Tokugawa Iesato

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In this Japanese name, the family name is Tokugawa.
Tokugawa Iesato
Tokugawa Iesato.jpg
Born (1863-08-24)August 24, 1863
Died June 5, 1940(1940-06-05) (aged 76)
Children Tokugawa Iemasa, Tokugawa Yasuko, Tokugawa Ryōko, Tokugawa Toshiko

Prince Tokugawa Iesato (徳川 家達?, August 24, 1863 – June 5, 1940) was the first head of the Tokugawa clan after the overthrow of the Tokugawa bakufu, and a figure in Japanese politics during the Meiji, Taishō and early Shōwa period Japan. Tokugawa Iesato, is more commonly known as Iyesato Tokugawa.

Early life[edit]

Tokugawa Iesato was born to the Tayasu branch of the Tokugawa clan, under the name Kamenosuke, he became its 16th head, following the resignation of the last Shogun, Tokugawa Yoshinobu. His brothers were Tokugawa Satotaka and Tokugawa Takachiyo, who also held the Tayasu headship at different times. Iesato was also briefly the daimyō of the short-lived Shizuoka Domain, before the abolition of the han system in the early 1870s. Though he was Yoshinobu's adopted son, his guardian at the time was Matsudaira Naritami, the former lord of the Tsuyama Domain.he was a adopted son of fourteenth shogun,Tokugawa Iemochi and his wife,kazu no Miya or Seikan'in no Miya

Career and legacy[edit]

In 1877, Iesato was sent to Eton College in Great Britain for studies. He returned to Japan in 1882, and was given the title of kōshaku (公爵, prince) under the kazoku peerage system. He became a member of the House of Peers of the Diet of Japan from its creation in 1890, and served as President of the House of Peers from 1901-1933. When the administration of Prime Minister Yamamoto Gonnohyōe was brought down by the Siemens scandal, there was a strong movement to have Tokugawa Iesato nominated to be his successor.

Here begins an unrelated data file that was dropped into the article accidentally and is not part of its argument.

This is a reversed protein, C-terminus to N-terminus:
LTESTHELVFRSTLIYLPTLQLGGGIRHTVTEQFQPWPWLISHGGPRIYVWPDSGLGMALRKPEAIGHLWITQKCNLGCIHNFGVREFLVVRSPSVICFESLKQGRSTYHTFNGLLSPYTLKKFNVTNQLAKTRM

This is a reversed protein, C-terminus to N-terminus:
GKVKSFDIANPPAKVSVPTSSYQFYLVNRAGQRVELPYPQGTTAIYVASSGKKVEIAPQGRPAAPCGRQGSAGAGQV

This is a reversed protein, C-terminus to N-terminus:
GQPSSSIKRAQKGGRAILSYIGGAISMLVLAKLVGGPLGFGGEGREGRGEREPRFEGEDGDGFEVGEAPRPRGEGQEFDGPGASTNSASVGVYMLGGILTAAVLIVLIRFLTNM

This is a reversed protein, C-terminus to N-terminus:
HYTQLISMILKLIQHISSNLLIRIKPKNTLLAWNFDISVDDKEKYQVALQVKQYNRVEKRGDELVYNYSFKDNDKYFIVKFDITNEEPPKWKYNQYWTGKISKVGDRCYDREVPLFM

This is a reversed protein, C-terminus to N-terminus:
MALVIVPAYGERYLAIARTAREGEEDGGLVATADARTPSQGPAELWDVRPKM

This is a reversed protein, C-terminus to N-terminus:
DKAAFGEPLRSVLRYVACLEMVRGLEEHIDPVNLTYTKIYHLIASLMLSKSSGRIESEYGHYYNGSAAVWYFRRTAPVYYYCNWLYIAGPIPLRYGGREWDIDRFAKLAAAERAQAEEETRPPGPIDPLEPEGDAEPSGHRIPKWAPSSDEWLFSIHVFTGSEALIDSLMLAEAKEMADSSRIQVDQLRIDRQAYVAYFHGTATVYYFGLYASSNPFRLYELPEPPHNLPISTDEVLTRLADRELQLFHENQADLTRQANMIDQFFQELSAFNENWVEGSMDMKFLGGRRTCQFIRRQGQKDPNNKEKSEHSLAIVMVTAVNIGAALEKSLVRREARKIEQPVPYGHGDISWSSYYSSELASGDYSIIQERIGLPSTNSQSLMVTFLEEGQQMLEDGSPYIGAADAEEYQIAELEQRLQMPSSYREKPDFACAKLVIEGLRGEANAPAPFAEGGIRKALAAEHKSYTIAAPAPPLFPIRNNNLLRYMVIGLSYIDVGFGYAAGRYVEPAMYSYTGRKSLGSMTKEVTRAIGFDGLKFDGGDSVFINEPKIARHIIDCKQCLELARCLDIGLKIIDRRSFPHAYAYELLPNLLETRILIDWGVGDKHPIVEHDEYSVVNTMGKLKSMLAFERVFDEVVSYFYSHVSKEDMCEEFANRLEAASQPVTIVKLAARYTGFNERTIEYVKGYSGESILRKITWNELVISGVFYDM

Tokugawa Iesato LC-USZ62-122291.gif

Following World War I, Iesato served on the Japanese delegation to the Washington Naval Conference. His support of the United States position on the 10:10:6 division of naval strength between the United States, Great Britain and Japan drew considerable wrath from the ultra-rightist movements and conservative factions within the Imperial Japanese Navy.

Iesato is remembered for having recovered the political fortunes and reputation of the Tokugawa family, holding many senior government positions before his retirement, including a tenure as 6th head of the Japanese Red Cross Society, head of the Japan-America Society, and President of the national organizing committee for the 1940 Olympics.

Iesato Tokugawa's lifelong efforts to preserve good relations between Japan and America are honored in the historical novel The Emperor and the Spy.[1]

Iesato is quoted as once having said about his adoptive father: "Yoshinobu destroyed the Tokugawa house; I rebuilt it."

His grave is at the Tokugawa family cemetery at the temple of Kan'ei-ji in Ueno, Tokyo. He was succeeded by his son Tokugawa Iemasa (also known as Tokugawa Iyemasa).


  1. ^ Kragen, Pam (18 May 2016). "San Diego Union Tribune Newspaper Article". Feature article in Metro and North County Editions of San Diego Union Tribune – via San Diego Union Tribune Newspaper. 


  • Banno, Junji. The Establishment of the Japanese Constitutional System. Routledge (1992). ISBN 0-415-00497-7
  • Fraser, Andrew. Japan's Early Parliaments, 1890-1905. Routledge (1995). ISBN 0-415-03075-7
  • Lebra, Sugiyama Takie. Above the Clouds: Status Culture of the Modern Japanese Nobility. University of California Press (1995). ISBN 0-520-07602-8
  • Sims, Richard. Japanese Political History Since the Meiji Renovation 1868-2000. Palgrave Macmillan. ISBN 0-312-23915-7

External links[edit]

Preceded by
Tokugawa Yoshinobu
Tokugawa family head
Succeeded by
Tokugawa Iemasa
Preceded by
Tokugawa Takachiyo
Tayasu-Tokugawa family head
Succeeded by
Tokugawa Yoshiyori
Political offices
Preceded by
Konoe Atsumaro
President of the House of Peers
Succeeded by
Fumimaro Konoe